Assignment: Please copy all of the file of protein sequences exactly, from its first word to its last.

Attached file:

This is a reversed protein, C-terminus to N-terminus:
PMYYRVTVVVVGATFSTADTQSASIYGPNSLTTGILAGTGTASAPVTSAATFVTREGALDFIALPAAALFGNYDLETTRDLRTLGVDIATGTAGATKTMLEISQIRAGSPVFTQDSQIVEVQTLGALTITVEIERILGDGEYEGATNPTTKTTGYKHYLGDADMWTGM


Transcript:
This is a reversed protein, C-terminus to N-terminus:
PMYYRVTVVVVGATFSTADTQSASIYGPNSLTTGILAGTGTASAPVTSAATFVTREGALDFIALPAAALFGNYDLETTRDLRTLGVDIATGTAGATKTMLEISQIRAGSPVFTQDSQIVEVQTLGALTITVEIERILGDGEYEGATNPTTKTTGYKHYLGDADMWTGM